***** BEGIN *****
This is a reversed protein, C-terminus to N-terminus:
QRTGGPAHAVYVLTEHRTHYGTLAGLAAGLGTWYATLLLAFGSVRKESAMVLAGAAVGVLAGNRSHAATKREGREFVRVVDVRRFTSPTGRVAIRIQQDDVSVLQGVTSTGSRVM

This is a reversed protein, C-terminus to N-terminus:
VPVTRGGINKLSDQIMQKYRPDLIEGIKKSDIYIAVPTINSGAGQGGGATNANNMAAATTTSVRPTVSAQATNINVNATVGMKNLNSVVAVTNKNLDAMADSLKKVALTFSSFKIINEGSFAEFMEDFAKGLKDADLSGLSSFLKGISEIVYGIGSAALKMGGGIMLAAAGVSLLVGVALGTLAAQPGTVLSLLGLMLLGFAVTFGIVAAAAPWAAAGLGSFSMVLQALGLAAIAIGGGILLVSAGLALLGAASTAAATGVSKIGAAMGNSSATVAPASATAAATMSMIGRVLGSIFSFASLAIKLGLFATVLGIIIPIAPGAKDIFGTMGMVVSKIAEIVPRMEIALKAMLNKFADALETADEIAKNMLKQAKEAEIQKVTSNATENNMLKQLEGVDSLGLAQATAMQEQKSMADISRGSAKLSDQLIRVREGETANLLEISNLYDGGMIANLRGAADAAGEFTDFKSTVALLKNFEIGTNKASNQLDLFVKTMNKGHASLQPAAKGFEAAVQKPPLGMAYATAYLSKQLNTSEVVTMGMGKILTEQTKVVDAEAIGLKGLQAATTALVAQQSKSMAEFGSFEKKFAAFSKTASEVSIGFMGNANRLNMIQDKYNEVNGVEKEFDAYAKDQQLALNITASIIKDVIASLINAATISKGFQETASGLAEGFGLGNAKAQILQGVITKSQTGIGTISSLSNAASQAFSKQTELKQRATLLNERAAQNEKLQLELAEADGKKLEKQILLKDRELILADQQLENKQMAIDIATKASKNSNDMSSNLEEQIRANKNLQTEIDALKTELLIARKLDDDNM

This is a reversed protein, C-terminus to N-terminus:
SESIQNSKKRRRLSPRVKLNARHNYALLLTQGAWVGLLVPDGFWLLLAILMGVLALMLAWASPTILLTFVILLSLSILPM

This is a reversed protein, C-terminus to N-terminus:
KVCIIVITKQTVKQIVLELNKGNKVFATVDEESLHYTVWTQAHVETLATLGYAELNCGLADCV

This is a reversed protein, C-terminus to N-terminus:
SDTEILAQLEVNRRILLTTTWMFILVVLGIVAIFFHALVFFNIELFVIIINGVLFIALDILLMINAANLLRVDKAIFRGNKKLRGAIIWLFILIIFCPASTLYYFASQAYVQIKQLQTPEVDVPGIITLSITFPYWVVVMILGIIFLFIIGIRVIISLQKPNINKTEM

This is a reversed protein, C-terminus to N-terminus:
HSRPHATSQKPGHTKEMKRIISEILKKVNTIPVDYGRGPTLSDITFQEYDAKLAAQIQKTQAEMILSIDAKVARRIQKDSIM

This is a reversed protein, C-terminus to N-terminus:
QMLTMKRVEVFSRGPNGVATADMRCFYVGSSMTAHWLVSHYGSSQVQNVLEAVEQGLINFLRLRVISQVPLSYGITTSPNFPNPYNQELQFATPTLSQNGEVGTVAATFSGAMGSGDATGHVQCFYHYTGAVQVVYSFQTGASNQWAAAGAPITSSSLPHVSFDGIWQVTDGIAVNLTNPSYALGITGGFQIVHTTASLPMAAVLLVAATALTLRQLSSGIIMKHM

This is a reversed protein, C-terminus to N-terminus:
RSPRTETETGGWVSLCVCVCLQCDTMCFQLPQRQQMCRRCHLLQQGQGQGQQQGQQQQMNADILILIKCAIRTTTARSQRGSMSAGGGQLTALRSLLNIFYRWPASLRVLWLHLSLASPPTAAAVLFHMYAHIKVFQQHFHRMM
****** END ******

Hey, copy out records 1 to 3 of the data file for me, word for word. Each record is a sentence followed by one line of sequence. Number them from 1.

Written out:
This is a reversed protein, C-terminus to N-terminus:
QRTGGPAHAVYVLTEHRTHYGTLAGLAAGLGTWYATLLLAFGSVRKESAMVLAGAAVGVLAGNRSHAATKREGREFVRVVDVRRFTSPTGRVAIRIQQDDVSVLQGVTSTGSRVM

This is a reversed protein, C-terminus to N-terminus:
VPVTRGGINKLSDQIMQKYRPDLIEGIKKSDIYIAVPTINSGAGQGGGATNANNMAAATTTSVRPTVSAQATNINVNATVGMKNLNSVVAVTNKNLDAMADSLKKVALTFSSFKIINEGSFAEFMEDFAKGLKDADLSGLSSFLKGISEIVYGIGSAALKMGGGIMLAAAGVSLLVGVALGTLAAQPGTVLSLLGLMLLGFAVTFGIVAAAAPWAAAGLGSFSMVLQALGLAAIAIGGGILLVSAGLALLGAASTAAATGVSKIGAAMGNSSATVAPASATAAATMSMIGRVLGSIFSFASLAIKLGLFATVLGIIIPIAPGAKDIFGTMGMVVSKIAEIVPRMEIALKAMLNKFADALETADEIAKNMLKQAKEAEIQKVTSNATENNMLKQLEGVDSLGLAQATAMQEQKSMADISRGSAKLSDQLIRVREGETANLLEISNLYDGGMIANLRGAADAAGEFTDFKSTVALLKNFEIGTNKASNQLDLFVKTMNKGHASLQPAAKGFEAAVQKPPLGMAYATAYLSKQLNTSEVVTMGMGKILTEQTKVVDAEAIGLKGLQAATTALVAQQSKSMAEFGSFEKKFAAFSKTASEVSIGFMGNANRLNMIQDKYNEVNGVEKEFDAYAKDQQLALNITASIIKDVIASLINAATISKGFQETASGLAEGFGLGNAKAQILQGVITKSQTGIGTISSLSNAASQAFSKQTELKQRATLLNERAAQNEKLQLELAEADGKKLEKQILLKDRELILADQQLENKQMAIDIATKASKNSNDMSSNLEEQIRANKNLQTEIDALKTELLIARKLDDDNM

This is a reversed protein, C-terminus to N-terminus:
SESIQNSKKRRRLSPRVKLNARHNYALLLTQGAWVGLLVPDGFWLLLAILMGVLALMLAWASPTILLTFVILLSLSILPM